Column: Shuswap lumberjacks uphold region’s logging heritage

Shuswap Passion by Jim Cooperman

The large crowd that gathered in Scotch Creek, behind The Hub, on the Canada Day weekend to watch this year’s Timber Day’s events were treated to two extraordinary opening acts.

Jody Evans, who also produces the very successful logger’s show at Grouse Mountain held every day of the week, performed his stunt high up on a spar tree, from which he felled while connected to a zip line. Lumberjack extraordinaire, Carson Bischoff “survived” when the outhouse “blew up!”

The crowd loved the opening show and was entranced by all the competition events that followed.

Now a tradition nearly four decades old, the North Shuswap Timber Days is one of a series of competitions across North America and the world, with events that pay homage to logging heritage when the tools were axes and crosscut saws. While many of the competitors are loggers, the sport is open to all. There are three categories for each event; novice for the beginners, intermediate for those who have had three wins in the novice category, and open for those who have had three wins in the intermediate category.

One of the most exciting events is the springboard, where the contestant has to chop a notch in a pole, insert a springboard that he climbs up to chop another notch until he gets to the top where he has to chop through the attached pole. You can still find old cedar stumps in Seymour Arm and elsewhere that have slots from the springboards used in the old days to fell trees in order to avoid the massive flared butts.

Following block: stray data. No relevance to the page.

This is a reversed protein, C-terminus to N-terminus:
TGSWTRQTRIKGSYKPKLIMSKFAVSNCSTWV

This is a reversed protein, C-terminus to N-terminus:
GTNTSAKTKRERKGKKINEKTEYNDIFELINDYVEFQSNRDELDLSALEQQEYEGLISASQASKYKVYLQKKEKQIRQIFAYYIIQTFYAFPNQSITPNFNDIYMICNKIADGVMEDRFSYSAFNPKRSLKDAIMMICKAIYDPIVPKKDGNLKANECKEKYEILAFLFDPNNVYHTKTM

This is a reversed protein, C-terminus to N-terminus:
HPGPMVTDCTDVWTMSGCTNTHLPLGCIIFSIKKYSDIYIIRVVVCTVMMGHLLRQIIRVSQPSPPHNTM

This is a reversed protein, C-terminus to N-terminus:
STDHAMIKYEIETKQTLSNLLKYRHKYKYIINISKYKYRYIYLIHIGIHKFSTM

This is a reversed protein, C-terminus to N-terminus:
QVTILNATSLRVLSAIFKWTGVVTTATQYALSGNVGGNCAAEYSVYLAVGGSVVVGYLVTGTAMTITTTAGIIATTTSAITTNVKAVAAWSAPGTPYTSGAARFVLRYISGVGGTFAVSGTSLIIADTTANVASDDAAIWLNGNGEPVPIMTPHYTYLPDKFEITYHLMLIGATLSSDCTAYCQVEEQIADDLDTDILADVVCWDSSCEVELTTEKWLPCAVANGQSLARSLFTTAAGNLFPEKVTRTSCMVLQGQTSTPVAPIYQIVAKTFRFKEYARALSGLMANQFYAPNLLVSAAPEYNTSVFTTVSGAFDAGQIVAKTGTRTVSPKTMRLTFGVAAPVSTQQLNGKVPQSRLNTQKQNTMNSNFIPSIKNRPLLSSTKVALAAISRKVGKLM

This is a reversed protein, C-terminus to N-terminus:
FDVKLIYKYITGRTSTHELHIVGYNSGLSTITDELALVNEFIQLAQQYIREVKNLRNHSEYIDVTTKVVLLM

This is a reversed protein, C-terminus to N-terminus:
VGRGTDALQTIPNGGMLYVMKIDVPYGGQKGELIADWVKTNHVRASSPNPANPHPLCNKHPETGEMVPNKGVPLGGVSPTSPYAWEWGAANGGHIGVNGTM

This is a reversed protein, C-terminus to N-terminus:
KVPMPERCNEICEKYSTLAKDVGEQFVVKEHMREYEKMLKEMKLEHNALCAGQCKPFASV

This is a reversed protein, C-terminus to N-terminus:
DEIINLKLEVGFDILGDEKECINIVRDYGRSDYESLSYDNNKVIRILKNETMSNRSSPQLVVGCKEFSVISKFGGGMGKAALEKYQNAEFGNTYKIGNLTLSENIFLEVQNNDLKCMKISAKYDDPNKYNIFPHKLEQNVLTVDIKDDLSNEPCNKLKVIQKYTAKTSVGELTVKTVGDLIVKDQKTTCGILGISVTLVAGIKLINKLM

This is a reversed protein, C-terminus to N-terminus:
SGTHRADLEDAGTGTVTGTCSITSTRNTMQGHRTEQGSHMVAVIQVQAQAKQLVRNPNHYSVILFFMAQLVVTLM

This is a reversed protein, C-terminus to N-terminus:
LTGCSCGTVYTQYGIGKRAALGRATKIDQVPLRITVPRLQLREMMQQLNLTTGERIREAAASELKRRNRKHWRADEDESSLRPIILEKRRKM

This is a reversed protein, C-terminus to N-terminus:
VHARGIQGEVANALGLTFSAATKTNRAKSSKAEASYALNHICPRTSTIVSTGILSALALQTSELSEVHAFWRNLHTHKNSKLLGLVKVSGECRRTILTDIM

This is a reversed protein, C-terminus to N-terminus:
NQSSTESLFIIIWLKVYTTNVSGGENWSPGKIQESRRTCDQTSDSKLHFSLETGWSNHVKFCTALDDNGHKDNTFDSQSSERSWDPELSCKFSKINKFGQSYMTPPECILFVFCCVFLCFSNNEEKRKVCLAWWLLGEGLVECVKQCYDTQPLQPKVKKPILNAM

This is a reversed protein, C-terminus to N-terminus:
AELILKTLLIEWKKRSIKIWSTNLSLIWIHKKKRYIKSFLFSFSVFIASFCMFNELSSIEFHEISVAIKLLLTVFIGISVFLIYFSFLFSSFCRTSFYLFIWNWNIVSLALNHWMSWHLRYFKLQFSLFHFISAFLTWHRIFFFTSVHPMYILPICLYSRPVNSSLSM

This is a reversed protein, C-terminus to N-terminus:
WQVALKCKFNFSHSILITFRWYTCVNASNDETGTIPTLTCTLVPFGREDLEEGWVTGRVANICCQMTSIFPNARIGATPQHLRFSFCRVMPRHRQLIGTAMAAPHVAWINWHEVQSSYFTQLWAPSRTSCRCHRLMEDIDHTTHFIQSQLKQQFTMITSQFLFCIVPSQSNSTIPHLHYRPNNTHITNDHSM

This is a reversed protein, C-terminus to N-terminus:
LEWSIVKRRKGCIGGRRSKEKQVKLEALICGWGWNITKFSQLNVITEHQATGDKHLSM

Read more: In photos and video: Lumberjacks get chopping at Shuswap competition

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Read more: Column: Celebrating 50 years of Shuswap Passion

The world champion for the springboard event, Mitch Hewitt, who lives in Scotch Creek, had a lengthy handicap before he could begin and yet he still won the contest. Hewitt travels to Sidney, Australia for the world competition. He married into the North Shuswap legendary pioneer family, the Bischoffs, who are the founders and the mainstays of the Timber Days Society which hosts the event every two years. Local businesses sponsor the show, providing cash prizes for the winners.

It takes brute strength and raw talent to perform well at logger’s sports according to Karl Bischoff, who began his career in 1977 at a competition in Salmon Arm. His favourite events include the wood chop, where the timberjack stands on the log secured in a steel holder while he chops through it; the cross-cut (or “misery whip” as the old-timers called it) where the sawyer is timed as they cut off a slice; and noisy “hot saw” where competitors use souped-up power saws to cut off two slices, down and up.

Just as there are fewer loggers now in the woods, given the advances in high-tech logging equipment, there are fewer people involved in logger’s sports. However, more women are taking up the sport and it was cool to see the gals sweating it up with the crosscut saws at Timber Days. Also, they had to change the name of the boy’s chop, as there was one very energetic girl swinging the axe.

No doubt, the North Shuswap Timber Days will go on thrilling audience for many years to come.


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